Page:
I have access to quality care. Not only do I have options of where to receive my care, but my health insurance allows me to read reviews and rankings of which facility has the best maternal and neonatal units. I have the ability to prioritize my care as I wish. Perhaps I want a midwife, or an OB-GYN. Or perhaps I want my family practitioner to serve as my care provider. Bottom line I have choices. And whichever care provider I select has the ability to care for me the best way they know how: dictating just how often I should come in and just how I should be treated.

Do you know how many antenatal visits the World Health Organization recommends for pregnant women to prevent still-births and complications? Four. FOUR. When I was only 22 weeks pregnant I had already had four visits. That made me one of 64% of women worldwide that has four or more visits with a health provider. Meaning more than one-third of the pregnant women in the world aren’t getting proper access to care that can help them safely deliver.

Pregnancy is a scary thing. 

Expecting a child, I am overwhelmed by choices and opinions. Strangers providing medical advice. Strangers telling me what I must or must not do. Strangers asking scary questions like “Are you worried about (insert scary birth incident here).” And yet, amidst all the opinions and choices, I am trying to remind myself to be grateful I have so many choices because so many women don’t any.

I spent many hours studying maternal and child health. Most recently, I worked on a project examining the role of a community in maternal and child health in Uganda. Uganda has a neonatal mortality rate of 18.7 deaths per 1000 live births and a maternal mortality rate of 343 per 100,000 live births. Sadly, many of these deaths occur because women do not have simple access to a skilled birth attendant.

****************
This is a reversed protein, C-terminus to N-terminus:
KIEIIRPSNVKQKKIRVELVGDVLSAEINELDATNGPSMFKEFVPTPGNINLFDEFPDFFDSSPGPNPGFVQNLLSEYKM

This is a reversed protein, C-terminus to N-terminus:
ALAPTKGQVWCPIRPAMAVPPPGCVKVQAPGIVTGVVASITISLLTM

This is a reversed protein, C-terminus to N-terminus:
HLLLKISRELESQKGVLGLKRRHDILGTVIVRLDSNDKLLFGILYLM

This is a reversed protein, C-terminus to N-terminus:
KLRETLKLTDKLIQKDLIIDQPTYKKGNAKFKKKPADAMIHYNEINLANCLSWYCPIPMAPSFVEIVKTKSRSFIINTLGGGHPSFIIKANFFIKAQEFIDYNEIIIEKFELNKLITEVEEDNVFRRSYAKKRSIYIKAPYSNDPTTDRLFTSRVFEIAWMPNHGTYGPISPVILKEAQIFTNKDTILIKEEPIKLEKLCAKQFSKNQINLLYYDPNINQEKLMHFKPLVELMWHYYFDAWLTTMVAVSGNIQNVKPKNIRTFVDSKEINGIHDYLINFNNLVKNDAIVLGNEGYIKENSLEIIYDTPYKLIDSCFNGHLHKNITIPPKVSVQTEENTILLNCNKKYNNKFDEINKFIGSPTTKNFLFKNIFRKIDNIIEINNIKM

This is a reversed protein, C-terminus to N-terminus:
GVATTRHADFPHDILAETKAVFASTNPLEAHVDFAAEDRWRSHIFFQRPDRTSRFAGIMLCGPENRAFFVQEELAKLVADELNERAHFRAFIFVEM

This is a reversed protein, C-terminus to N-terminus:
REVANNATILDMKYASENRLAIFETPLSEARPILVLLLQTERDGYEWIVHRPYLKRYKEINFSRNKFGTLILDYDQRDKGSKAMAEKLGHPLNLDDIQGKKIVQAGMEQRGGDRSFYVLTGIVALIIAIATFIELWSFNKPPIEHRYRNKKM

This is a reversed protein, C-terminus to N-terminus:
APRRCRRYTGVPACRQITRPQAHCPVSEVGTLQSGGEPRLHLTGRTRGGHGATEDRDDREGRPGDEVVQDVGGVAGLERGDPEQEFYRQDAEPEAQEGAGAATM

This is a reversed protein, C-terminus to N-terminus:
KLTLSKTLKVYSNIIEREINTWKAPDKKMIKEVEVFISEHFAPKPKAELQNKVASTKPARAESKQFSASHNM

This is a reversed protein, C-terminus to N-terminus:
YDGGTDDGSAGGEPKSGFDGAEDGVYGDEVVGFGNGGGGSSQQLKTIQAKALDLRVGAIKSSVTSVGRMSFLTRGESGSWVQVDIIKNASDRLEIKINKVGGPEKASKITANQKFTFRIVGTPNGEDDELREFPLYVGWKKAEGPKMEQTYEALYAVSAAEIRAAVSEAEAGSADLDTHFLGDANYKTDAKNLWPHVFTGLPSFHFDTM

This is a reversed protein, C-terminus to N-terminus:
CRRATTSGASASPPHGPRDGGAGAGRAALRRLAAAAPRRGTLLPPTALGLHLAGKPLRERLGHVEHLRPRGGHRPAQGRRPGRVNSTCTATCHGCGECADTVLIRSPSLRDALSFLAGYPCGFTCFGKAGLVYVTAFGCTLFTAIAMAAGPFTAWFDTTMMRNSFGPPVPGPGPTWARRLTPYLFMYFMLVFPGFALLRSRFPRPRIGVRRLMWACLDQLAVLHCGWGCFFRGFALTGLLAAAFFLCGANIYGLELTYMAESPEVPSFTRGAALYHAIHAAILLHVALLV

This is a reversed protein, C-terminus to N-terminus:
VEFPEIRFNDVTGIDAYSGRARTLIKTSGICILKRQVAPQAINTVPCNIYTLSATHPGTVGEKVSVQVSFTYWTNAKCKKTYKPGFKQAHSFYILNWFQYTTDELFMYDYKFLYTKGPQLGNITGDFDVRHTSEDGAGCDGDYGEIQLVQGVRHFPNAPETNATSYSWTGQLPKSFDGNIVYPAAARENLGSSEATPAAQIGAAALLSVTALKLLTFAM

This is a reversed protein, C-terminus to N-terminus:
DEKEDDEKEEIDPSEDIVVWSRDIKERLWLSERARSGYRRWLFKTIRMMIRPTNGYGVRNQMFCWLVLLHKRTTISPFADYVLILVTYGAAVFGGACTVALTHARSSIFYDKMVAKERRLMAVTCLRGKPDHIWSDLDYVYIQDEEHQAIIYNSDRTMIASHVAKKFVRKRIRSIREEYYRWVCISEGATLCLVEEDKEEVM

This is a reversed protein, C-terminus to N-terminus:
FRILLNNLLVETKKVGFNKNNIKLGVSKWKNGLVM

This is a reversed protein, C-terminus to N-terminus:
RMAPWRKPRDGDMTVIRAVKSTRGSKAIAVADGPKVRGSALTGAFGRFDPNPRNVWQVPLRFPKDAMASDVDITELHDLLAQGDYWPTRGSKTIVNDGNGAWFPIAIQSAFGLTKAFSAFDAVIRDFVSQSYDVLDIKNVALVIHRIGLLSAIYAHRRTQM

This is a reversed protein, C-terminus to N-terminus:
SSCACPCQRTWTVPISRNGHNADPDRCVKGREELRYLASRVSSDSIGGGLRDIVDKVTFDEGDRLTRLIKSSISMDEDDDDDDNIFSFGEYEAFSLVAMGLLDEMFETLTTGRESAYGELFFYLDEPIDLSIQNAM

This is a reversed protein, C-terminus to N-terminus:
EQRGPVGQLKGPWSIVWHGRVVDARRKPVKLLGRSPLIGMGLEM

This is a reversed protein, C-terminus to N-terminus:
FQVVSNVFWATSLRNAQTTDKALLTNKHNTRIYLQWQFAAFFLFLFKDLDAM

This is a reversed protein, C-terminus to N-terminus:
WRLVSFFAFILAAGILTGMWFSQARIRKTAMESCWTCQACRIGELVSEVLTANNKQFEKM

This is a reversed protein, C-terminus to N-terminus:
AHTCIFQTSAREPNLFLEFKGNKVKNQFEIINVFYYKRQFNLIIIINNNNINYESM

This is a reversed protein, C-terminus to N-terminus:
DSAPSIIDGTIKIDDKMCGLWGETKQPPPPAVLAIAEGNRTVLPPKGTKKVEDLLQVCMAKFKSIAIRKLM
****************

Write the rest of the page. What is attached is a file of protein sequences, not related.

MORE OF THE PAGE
It is hard to read things like that. And it is hard to remember my degree of privilege as I grumble over a doctor not being as attentive as I want [while I just got to hear my baby’s heartbeat using the latest technology]. I forget how lucky I am to have so many choices and opportunities. Sometimes it just takes a little perspective to recognize privilege.

But after the recognition, a harder step looms…actually doing something about the privilege.

 Dismantling structures of privilege and oppression isn’t about diminishing my own privilege, but about raising the bar so that everyone has access to the same things. I want to dismantle privilege by making sure everyone has the same opportunities and a community that loves and cares for them.

As I journey through pregnancy, I find myself seeing mothers in a different light. The closer I drift towards the motherhood club, I am finding my heart longing to help others who have or are experiencing what I am experiencing.

One suggestion is to partner with awesome organizations that are serving those in vulnerable situations. And you don’t have to look far. Consider groups in your backyard like the Lawndale Teen Moms. Can you bring them dinner once a month or serve as a mentor?

Do you know of a single parent or busy parents who could use a break? Can you babysit their kiddo for a few hours this week or make a double batch of dinner and take it over to their home?

Or if you are financially able, consider supporting organizations who are engaging on a global level. I personally love the work the Fistula Foundation does by providing life-transforming surgery to repair a childbirth injury that all too many mothers faces in the developing world.

If this doesn’t tug on your uterus, what does? You must be uterus-less. Or a member of this photo. (KIDDING! I know men who are passionate and supportive about this. Like Lois C. K. who showed his support of the Fistula Foundation while appearing on SNL and Jeopardy.)

My birth story isn’t yet finished. I sit here at 40 weeks and four days uncomfortably waiting. But as I wait, I don’t want to lose sight of others knowing that while my story is nearing its end, my role in lifting up others and supporting their birth stories should always be apart of me. Join me in staying alert and engaged.